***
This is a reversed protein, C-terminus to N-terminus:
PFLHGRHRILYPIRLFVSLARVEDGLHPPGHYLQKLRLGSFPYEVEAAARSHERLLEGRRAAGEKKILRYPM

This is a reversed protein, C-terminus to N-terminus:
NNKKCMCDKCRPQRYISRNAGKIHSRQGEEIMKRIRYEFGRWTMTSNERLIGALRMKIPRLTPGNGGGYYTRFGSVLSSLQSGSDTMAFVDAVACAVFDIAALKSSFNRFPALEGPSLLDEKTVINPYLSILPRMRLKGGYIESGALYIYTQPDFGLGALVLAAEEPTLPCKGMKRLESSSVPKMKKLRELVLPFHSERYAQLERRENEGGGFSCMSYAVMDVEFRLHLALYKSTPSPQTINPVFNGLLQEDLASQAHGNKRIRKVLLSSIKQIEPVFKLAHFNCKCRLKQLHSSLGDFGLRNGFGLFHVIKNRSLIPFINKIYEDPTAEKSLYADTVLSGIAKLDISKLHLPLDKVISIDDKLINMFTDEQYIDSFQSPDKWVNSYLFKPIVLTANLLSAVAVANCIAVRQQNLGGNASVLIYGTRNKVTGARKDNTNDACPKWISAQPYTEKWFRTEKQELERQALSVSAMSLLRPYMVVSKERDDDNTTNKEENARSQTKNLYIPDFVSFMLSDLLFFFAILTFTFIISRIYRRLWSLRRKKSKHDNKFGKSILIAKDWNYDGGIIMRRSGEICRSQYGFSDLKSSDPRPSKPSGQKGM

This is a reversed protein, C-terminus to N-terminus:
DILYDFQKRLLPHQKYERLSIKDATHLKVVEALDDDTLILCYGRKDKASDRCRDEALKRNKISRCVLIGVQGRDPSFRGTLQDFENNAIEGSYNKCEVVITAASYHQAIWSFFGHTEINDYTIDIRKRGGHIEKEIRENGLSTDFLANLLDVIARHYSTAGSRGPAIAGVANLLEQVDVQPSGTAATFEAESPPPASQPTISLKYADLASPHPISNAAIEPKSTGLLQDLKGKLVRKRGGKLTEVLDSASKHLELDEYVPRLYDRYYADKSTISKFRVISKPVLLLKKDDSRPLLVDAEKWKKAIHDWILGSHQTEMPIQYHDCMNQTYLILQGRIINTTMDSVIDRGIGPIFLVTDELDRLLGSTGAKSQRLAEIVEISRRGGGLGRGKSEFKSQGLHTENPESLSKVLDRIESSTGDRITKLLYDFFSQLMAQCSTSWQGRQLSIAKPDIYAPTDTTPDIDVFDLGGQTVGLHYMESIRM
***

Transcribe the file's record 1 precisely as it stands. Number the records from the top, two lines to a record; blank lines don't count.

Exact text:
This is a reversed protein, C-terminus to N-terminus:
PFLHGRHRILYPIRLFVSLARVEDGLHPPGHYLQKLRLGSFPYEVEAAARSHERLLEGRRAAGEKKILRYPM